If TYCO's Alco Super 630 wasn't enough muscle for your layout, looks
like there may have been plans to add an even grander diesel to the company's roster of offerings.
A General Electric U50C has surfaced in a collection of TYCO prototype
pieces. Decorated for its prototypical owner Union Pacific and numbered 5002, the shell appears to have been created
using a pair of Athearn U-boat shells. Notice the slots cut into the shell to hold the trucks in place. This apparent
work-in-progress effort is missing a front pilot, if one was intended to be included.
Typical of TYCO prototypes found, this item includes a handwritten
identification on a generic TYCO brown box and a white tag on the bottom of the fuel tank labels the model's type.
Certainly a very curious and interesting find. Imagine what TYCO might have done with
respect to paint jobs on a beast such as this one!
The 40 production General Electric U50C's were construted between 1969 and 1971 and served
only the Union Pacific. The U50C is similar in appearance to the earlier U50 built between 1963 and 1965. The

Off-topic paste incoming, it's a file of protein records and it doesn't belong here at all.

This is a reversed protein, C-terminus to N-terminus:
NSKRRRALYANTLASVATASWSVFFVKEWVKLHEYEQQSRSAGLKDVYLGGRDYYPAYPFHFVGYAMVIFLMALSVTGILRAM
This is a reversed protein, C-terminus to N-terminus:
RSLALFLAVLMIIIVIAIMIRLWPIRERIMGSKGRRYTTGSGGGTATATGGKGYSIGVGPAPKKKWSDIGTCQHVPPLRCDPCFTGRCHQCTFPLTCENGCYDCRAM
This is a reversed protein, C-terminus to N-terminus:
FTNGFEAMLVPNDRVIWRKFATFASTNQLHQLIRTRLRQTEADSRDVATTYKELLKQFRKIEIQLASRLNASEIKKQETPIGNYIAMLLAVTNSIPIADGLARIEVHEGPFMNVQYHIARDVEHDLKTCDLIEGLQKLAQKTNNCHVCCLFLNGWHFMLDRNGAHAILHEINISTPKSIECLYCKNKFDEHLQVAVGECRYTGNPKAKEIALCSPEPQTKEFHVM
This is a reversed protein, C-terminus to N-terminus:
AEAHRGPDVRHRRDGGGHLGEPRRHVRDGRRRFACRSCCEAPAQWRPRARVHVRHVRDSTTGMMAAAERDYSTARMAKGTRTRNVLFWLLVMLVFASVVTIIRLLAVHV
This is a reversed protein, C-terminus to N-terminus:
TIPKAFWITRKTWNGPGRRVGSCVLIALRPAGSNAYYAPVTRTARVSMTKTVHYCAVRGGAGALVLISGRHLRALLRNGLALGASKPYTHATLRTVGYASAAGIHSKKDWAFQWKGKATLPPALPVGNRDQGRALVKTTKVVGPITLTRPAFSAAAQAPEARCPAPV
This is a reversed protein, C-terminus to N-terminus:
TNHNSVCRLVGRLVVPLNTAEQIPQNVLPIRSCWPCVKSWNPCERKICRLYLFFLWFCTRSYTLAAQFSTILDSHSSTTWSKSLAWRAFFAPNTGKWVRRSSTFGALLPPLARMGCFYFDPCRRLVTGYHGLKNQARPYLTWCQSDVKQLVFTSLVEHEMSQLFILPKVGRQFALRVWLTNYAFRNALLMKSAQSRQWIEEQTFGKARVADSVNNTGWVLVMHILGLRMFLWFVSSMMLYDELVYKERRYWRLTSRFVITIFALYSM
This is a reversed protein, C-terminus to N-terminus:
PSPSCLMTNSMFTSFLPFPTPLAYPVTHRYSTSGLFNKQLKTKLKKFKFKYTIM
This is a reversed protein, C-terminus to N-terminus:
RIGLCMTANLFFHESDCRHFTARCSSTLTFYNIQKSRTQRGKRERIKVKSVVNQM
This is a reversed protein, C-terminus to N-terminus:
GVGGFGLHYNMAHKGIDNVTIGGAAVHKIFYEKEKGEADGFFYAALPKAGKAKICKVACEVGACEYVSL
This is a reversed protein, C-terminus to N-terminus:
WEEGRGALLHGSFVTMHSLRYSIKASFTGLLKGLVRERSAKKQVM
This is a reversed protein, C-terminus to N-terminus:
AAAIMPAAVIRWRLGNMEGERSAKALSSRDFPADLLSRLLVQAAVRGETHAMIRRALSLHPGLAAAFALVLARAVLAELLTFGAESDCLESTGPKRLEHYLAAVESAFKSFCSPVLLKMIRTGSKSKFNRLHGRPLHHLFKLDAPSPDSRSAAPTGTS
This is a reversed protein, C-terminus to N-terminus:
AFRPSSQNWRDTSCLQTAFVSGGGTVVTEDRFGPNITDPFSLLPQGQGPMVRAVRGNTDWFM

major spotting differences between these two models is the U50 features a total of four B-trucks and has its radiator
section at the rear; while the U50C sports a pair of C-trucks and its radiator section is seated in the middle of the long
hood. All U50C's found themselves in the scarpyard by 1978.
To date, no plastic examples exist for the U50C in HO-scale. Con-Cor has included an
N-scale U50 in its line over the years.
Protoype information was taken from "The Second Diesel Spotter's Guide" by Jerry Pinkepank
and from the GE U50C Wikipedia.com page.Photos and Model from The Bob Beers Collection